Drug Res (Stuttg) 2020; 70(02/03): 112-118
DOI: 10.1055/a-1085-2542
Original Article
© Georg Thieme Verlag KG Stuttgart · New York

Toxicity of Pioglitazone on Mitochondria Isolated from Brain and Heart: An Analysis for Probable Drug-Induced Neurotoxicity and Cardiotoxicity

Enaytollah Seydi
1  Department of Occupational Health and Safety Engineering, Alborz University of Medical Sciences, Karaj, Iran (the Islamic Republic of)
2  Research Center for Health, Safety and Environment, Alborz University of Medical Sciences, Karaj, Iran
,
Tina Servati
3  Department of Pharmacology and Toxicology, Shahid Beheshti University of Medical Science, Tehran, Iran (the Islamic Republic of)
,
Fatemeh Samiei
3  Department of Pharmacology and Toxicology, Shahid Beheshti University of Medical Science, Tehran, Iran (the Islamic Republic of)
,
Parvaneh Naserzadeh
3  Department of Pharmacology and Toxicology, Shahid Beheshti University of Medical Science, Tehran, Iran (the Islamic Republic of)
,
Jalal Pourahmad
3  Department of Pharmacology and Toxicology, Shahid Beheshti University of Medical Science, Tehran, Iran (the Islamic Republic of)
› Author Affiliations
Further Information

Correspondence

Dr. Jalal Pourahmad
Department of Pharmacology and Toxicology
Shahid Beheshti University of Medical Science
23451 Tehran
Iran (the Islamic Republic of)   
Phone: 98 (21) 2255-8786   
Fax: +98 (21) 8820-9620   

Publication History

received 03 November 2019

accepted 16 December 2019

Publication Date:
13 January 2020 (online)

 

Abstract

Pioglitazone (PG) is one of the thiazolidinedione (TZDs) drugs used in diabetic patients. TZDs are known as peroxisome proliferator-activated receptor gamma (PPARγ) agonists. Mitochondria are considered as one of the targets of these drugs. The mechanisms of the effect of PG on mitochondria are not well understood. In this study, we investigated the effect of PG on mitochondria isolated from brain and heart. Mitochondrial parameters such as succinate dehydrogenase (SDH) activity, reactive oxygen species (ROS) generation, collapse in mitochondrial membrane potential (MMP), mitochondrial swelling and cytochrome c release were evaluated. The results showed that PG at concentrations of 12.5, 25 and 50 µg/ml increased the generation of ROS, the collapse of MMP, mitochondrial swelling and the release of cytochrome c in mitochondria isolated from both brain and heart tissues. The underlying mechanisms of PG induced neuro-toxicity and cardio-toxicity may be associated with changes in mitochondrial function, ROS generation (oxidative stress), and changes in the mitochondrial membrane.


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Introduction

The thiazolidinedione (TZDs) are used in patients with diabetes to help improve insulin resistance and glucose homeostasis. Furthermore, these drugs are known as peroxisome proliferator-activated receptor gamma (PPARγ) agonists [1] [2] [3] [4]. These synthetic compounds are pioglitazone, rosiglitazone, troglitazone and ciglitazone [5] [6]. There are controversies in the relationship between the use of TZDs drugs, such as pioglitazone (PG), and the cardiovascular outcomes. Some research has shown that there is a positive relationship between the use of PG and heart failure [7] [8] [9]. In recent years, PG has been used to improve some brain disorders. However, little is known about its neurotoxicity [10] [11] [12].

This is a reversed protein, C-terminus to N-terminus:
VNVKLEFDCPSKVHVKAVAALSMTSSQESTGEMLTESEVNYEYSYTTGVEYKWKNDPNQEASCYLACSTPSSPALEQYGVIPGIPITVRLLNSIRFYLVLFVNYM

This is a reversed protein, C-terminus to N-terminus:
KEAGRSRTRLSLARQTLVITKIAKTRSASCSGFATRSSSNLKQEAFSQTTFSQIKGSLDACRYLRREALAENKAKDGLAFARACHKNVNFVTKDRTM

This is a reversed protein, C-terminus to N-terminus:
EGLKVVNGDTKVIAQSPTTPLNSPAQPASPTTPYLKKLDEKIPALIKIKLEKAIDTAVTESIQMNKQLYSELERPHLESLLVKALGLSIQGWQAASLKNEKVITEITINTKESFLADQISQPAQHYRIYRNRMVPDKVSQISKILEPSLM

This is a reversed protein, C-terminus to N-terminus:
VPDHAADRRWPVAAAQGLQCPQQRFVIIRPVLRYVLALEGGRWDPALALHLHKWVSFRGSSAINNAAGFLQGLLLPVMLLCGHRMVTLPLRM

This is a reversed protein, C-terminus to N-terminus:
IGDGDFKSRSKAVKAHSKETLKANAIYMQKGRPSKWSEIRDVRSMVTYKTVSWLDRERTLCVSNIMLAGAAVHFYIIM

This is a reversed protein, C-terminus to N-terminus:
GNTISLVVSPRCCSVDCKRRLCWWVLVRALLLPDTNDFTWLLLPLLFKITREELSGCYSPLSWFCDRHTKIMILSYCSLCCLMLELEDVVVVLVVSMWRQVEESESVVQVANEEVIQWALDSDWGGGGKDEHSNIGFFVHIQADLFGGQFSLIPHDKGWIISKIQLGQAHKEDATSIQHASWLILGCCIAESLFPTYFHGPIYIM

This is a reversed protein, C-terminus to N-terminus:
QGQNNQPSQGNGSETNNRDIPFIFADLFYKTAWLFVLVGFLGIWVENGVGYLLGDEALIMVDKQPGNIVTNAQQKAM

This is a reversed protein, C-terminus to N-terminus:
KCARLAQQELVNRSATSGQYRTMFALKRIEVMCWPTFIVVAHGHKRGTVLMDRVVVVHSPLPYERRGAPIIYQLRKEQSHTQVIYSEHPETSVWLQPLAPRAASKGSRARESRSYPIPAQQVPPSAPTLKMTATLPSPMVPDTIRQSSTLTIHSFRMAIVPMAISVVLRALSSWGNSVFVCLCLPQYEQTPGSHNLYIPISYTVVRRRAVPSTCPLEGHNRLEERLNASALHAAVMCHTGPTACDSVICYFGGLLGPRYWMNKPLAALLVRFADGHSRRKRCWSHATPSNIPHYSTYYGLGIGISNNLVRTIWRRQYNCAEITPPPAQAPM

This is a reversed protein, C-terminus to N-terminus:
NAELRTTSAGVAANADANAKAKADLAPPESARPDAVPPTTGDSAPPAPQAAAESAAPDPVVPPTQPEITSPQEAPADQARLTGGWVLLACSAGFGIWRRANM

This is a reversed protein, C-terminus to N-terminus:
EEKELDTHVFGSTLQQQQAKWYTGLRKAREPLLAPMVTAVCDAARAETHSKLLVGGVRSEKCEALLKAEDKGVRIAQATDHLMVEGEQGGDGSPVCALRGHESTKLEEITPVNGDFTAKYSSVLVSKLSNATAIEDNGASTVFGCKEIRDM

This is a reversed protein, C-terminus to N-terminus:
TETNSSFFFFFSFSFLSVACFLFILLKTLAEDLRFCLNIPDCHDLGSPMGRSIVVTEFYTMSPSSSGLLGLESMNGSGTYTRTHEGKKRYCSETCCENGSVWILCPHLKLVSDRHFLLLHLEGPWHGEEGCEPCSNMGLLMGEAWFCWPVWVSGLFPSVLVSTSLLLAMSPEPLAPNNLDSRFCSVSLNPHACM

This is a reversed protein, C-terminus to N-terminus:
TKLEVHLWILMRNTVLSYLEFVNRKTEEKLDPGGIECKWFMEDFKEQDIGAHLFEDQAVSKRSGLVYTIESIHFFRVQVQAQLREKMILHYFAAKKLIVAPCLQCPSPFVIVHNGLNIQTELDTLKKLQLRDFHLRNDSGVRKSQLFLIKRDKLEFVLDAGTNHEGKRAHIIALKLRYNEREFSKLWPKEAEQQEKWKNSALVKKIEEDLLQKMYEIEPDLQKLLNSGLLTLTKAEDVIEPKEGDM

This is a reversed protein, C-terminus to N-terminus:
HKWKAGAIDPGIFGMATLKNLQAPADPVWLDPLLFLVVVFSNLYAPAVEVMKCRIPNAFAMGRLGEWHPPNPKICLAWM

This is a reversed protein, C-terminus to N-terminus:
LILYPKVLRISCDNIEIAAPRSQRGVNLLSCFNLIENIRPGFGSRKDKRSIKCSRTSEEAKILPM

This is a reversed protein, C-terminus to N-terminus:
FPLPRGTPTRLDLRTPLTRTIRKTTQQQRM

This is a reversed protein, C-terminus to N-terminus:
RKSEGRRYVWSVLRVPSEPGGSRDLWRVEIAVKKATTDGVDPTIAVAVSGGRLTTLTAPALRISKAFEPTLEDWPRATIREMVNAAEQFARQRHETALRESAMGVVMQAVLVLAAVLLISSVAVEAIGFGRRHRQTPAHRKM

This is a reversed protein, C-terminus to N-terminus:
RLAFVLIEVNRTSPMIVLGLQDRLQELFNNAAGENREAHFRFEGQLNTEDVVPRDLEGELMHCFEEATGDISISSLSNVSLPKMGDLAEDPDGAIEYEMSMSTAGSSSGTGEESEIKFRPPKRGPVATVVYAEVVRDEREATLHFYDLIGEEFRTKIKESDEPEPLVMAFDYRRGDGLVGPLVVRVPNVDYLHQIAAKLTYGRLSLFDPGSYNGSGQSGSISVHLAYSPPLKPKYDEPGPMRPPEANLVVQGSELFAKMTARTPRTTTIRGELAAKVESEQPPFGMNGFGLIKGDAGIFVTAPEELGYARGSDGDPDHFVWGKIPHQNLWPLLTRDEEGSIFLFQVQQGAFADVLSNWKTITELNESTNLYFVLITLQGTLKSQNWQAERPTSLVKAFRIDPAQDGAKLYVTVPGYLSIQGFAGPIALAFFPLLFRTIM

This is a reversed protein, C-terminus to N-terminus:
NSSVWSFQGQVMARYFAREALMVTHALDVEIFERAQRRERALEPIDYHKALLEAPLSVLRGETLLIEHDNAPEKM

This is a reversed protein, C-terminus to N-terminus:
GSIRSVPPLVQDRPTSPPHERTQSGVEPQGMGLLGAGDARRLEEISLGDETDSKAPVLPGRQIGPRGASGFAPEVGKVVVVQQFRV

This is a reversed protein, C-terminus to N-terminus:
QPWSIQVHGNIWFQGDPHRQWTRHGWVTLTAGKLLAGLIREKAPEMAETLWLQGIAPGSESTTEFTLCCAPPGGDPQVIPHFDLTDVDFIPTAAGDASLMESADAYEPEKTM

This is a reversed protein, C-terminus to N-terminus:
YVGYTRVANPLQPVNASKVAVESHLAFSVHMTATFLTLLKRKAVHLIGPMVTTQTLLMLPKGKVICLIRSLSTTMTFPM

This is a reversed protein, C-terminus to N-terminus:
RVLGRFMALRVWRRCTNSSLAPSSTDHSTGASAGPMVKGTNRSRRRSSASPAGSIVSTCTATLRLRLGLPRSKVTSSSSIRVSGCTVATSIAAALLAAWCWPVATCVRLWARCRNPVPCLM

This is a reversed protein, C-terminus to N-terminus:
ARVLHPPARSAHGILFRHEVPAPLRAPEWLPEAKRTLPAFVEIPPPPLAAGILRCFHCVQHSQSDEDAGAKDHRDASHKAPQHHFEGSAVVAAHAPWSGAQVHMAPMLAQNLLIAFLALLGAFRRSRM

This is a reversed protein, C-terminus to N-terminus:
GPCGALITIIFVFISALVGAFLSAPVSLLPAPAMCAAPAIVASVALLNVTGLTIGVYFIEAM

Many compounds have caused mitochondrial toxicity and these organelles has become one of the research targets [13] [14]. Brain and heart tissues depend on mitochondria for their high energy consumption and maintenance of their normal function [15] [16]. Research has shown that mitochondria are one of the targets of PPARγ agonists [3] [17] [18]. Mitochondrial dysfunction has been reported by exposure to TZDs. Research shows that TZDs increases the generation of reactive oxygen species (ROS) through disruption of respiratory chain complexes I and III in mitochondria, collapse in mitochondria membrane potential (MMP), cytochrome c release, mitochondrial swelling, and apoptosis [5] [19] [20] [21] [22] [23]. One of the mechanisms by which TZDs cause cytotoxicity is through the generation of ROS. It has been reported that there is a direct relevance between the level of ROS and the degree of cytotoxicity induced by these compounds [2] [3] [14]. Increased ROS generation induced by some TZDs lead to oxidation of vital components within mitochondria (such as mitochondrial DNA, mtDNA) and also induction of apoptotic signaling [21]. Incubation of isolated brain mitochondria with pioglitazone resulted in impairment of complex III in the mitochondrial respiratory chain [17].

The mitochondrial organelle is considered the source and target of reactive oxygen species (ROS). The electron transport chain in mitochondria is one of the most important sources of ROS generation [24] [25] [26] [27]. Research has shown that mitochondrial dysfunction has been implicated in the etiology of many diseases [22]. The consequences of mitochondrial inhibition or disruption include the generation of ROS, ATP depletion, and eventually cell death (apoptosis/necrosis). Mitochondria as one of the important organelles in eukaryotic cells are involved in important physiological processes including the generation of free radicals, energy production and cell death [2] [3] [14] [19] [22]. Therefore, mitochondrial dysfunction can be dangerous for different cells and organs due to insufficient ATP generation and excessive level of ROS [18]. The in vitro cytotoxicity investigations can be helpful in providing mechanistic information, and this information can be useful in understanding the more detailed clinical observations [19].